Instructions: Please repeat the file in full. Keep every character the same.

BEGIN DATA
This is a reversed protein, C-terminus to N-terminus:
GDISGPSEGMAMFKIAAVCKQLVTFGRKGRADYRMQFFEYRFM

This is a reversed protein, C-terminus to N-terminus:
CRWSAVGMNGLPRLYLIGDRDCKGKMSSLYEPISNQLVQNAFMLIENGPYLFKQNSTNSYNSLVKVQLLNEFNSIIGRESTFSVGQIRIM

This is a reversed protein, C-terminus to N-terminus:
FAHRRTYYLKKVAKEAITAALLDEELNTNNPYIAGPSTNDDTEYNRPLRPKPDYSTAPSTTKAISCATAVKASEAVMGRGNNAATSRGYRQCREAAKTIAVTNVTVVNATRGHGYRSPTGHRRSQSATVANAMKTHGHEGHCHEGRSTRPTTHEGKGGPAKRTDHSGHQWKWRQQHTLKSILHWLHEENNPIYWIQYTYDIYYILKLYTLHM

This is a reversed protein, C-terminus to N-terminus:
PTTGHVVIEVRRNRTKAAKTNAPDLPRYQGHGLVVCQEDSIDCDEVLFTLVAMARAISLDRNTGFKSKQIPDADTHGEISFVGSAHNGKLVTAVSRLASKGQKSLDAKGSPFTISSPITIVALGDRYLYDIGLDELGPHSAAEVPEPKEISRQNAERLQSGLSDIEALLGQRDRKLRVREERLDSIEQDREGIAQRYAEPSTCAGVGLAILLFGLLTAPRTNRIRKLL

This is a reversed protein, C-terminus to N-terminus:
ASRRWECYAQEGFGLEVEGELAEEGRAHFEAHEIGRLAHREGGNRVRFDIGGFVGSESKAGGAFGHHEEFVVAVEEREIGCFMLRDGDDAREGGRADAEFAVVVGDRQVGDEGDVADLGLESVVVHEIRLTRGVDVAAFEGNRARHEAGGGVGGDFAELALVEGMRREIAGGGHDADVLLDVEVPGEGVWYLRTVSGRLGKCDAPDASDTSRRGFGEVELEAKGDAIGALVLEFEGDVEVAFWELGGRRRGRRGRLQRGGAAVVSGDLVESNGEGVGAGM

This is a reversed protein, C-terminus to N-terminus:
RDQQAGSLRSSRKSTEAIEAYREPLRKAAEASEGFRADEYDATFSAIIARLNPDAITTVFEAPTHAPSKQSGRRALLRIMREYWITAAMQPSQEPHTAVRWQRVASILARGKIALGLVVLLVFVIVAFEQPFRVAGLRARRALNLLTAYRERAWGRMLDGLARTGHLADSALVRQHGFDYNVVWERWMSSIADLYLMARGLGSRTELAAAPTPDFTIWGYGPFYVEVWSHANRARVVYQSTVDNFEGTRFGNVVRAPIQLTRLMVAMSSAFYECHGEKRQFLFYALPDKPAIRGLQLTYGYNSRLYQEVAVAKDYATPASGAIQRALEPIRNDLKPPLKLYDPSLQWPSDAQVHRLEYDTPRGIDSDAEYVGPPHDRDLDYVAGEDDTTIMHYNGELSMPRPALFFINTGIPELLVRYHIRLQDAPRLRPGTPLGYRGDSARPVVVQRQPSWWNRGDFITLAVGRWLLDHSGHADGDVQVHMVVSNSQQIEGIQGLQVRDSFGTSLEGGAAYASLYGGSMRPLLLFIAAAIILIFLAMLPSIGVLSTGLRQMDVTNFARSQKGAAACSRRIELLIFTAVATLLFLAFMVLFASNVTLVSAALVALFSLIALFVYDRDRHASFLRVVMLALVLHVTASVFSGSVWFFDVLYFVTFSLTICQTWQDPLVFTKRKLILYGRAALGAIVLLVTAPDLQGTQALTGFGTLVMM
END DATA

This is a reversed protein, C-terminus to N-terminus:
GDISGPSEGMAMFKIAAVCKQLVTFGRKGRADYRMQFFEYRFM

This is a reversed protein, C-terminus to N-terminus:
CRWSAVGMNGLPRLYLIGDRDCKGKMSSLYEPISNQLVQNAFMLIENGPYLFKQNSTNSYNSLVKVQLLNEFNSIIGRESTFSVGQIRIM

This is a reversed protein, C-terminus to N-terminus:
FAHRRTYYLKKVAKEAITAALLDEELNTNNPYIAGPSTNDDTEYNRPLRPKPDYSTAPSTTKAISCATAVKASEAVMGRGNNAATSRGYRQCREAAKTIAVTNVTVVNATRGHGYRSPTGHRRSQSATVANAMKTHGHEGHCHEGRSTRPTTHEGKGGPAKRTDHSGHQWKWRQQHTLKSILHWLHEENNPIYWIQYTYDIYYILKLYTLHM

This is a reversed protein, C-terminus to N-terminus:
PTTGHVVIEVRRNRTKAAKTNAPDLPRYQGHGLVVCQEDSIDCDEVLFTLVAMARAISLDRNTGFKSKQIPDADTHGEISFVGSAHNGKLVTAVSRLASKGQKSLDAKGSPFTISSPITIVALGDRYLYDIGLDELGPHSAAEVPEPKEISRQNAERLQSGLSDIEALLGQRDRKLRVREERLDSIEQDREGIAQRYAEPSTCAGVGLAILLFGLLTAPRTNRIRKLL

This is a reversed protein, C-terminus to N-terminus:
ASRRWECYAQEGFGLEVEGELAEEGRAHFEAHEIGRLAHREGGNRVRFDIGGFVGSESKAGGAFGHHEEFVVAVEEREIGCFMLRDGDDAREGGRADAEFAVVVGDRQVGDEGDVADLGLESVVVHEIRLTRGVDVAAFEGNRARHEAGGGVGGDFAELALVEGMRREIAGGGHDADVLLDVEVPGEGVWYLRTVSGRLGKCDAPDASDTSRRGFGEVELEAKGDAIGALVLEFEGDVEVAFWELGGRRRGRRGRLQRGGAAVVSGDLVESNGEGVGAGM

This is a reversed protein, C-terminus to N-terminus:
RDQQAGSLRSSRKSTEAIEAYREPLRKAAEASEGFRADEYDATFSAIIARLNPDAITTVFEAPTHAPSKQSGRRALLRIMREYWITAAMQPSQEPHTAVRWQRVASILARGKIALGLVVLLVFVIVAFEQPFRVAGLRARRALNLLTAYRERAWGRMLDGLARTGHLADSALVRQHGFDYNVVWERWMSSIADLYLMARGLGSRTELAAAPTPDFTIWGYGPFYVEVWSHANRARVVYQSTVDNFEGTRFGNVVRAPIQLTRLMVAMSSAFYECHGEKRQFLFYALPDKPAIRGLQLTYGYNSRLYQEVAVAKDYATPASGAIQRALEPIRNDLKPPLKLYDPSLQWPSDAQVHRLEYDTPRGIDSDAEYVGPPHDRDLDYVAGEDDTTIMHYNGELSMPRPALFFINTGIPELLVRYHIRLQDAPRLRPGTPLGYRGDSARPVVVQRQPSWWNRGDFITLAVGRWLLDHSGHADGDVQVHMVVSNSQQIEGIQGLQVRDSFGTSLEGGAAYASLYGGSMRPLLLFIAAAIILIFLAMLPSIGVLSTGLRQMDVTNFARSQKGAAACSRRIELLIFTAVATLLFLAFMVLFASNVTLVSAALVALFSLIALFVYDRDRHASFLRVVMLALVLHVTASVFSGSVWFFDVLYFVTFSLTICQTWQDPLVFTKRKLILYGRAALGAIVLLVTAPDLQGTQALTGFGTLVMM